ComputerWeekly.com has published an article by me on the options for NHS organisations on bringing in electronic patient record (EPR) systems, such as big bang (Cambridge University Hospitals and Epic), open source, linking up through a portal and improving imaging (both PACS/RIS and scanning paper records). You can read it here, with copious links to more detailed coverage by ComputerWeekly.com including my piece on Cambridge University Hospitals from December.
However, the clearest lessons I have passed on come from The blunders of our governments, a detailed study of government idiocy by Anthony King and Ivor Crewe. They describe the National Programme for IT (NPfIT), which failed to provide EPRs to most of England’s trusts, as “the veritable RMS Titanic of IT disasters” and “doomed-from-the-beginning”. As they point out, it was started at a meeting “between a prime minister [Tony Blair] who knew next to nothing about computers and a clutch of computer enthusiasts”; it was “wildly overambitious”, “far from being essential” and was apparently never subjected to “a serious – or even a back-of-the-envelope – cost-benefit analysis”.
But if there is one thing that Crewe and King say NPfIT got wrong which individual NHS trusts must get right, it is this:
No-one ever thought to ask medical administrators and practitioners whether it was a high-priority project from their own point of view… Largely because the intended end-users of the scheme had been so little consulted, the various IT suppliers often had no clear idea of what they were supposed to be supplying – and in some cases merely sold the NHS whatever they happened to have on hand.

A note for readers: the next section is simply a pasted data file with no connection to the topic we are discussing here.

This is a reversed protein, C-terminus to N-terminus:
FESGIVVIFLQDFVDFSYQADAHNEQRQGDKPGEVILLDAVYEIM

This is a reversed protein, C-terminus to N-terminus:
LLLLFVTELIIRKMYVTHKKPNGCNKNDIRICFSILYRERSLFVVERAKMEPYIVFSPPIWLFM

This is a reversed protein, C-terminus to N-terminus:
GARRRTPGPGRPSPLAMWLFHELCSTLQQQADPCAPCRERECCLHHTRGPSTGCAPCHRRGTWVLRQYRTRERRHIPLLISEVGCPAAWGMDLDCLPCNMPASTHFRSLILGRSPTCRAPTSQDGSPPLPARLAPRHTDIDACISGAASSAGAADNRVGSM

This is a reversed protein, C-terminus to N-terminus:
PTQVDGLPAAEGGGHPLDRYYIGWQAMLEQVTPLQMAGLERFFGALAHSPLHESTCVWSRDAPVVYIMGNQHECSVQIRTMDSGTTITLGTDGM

Away from IT projects, The blunders of our governments includes a chapter on ID cards – the subject of my 2013 book Card declined, and more of a political blunder than an IT one – and King and Crewe reserve some of their harshest words for Gordon Brown’s sort-of privatisation of the London Underground in the early 2000s. It should be said that Conservative, Labour and coalition governments all get it in the neck, and deservedly so.
Anyone working on a major project would benefit from reading this book (which also has a stylish cover by Matt Buck). The only danger is that you may end up throwing it at the wall in fury at the tens of billions of pounds of our money wasted through the failure of politicians to compromise when it makes sense, and the apparent inability of many civil servants to learn some project management skills.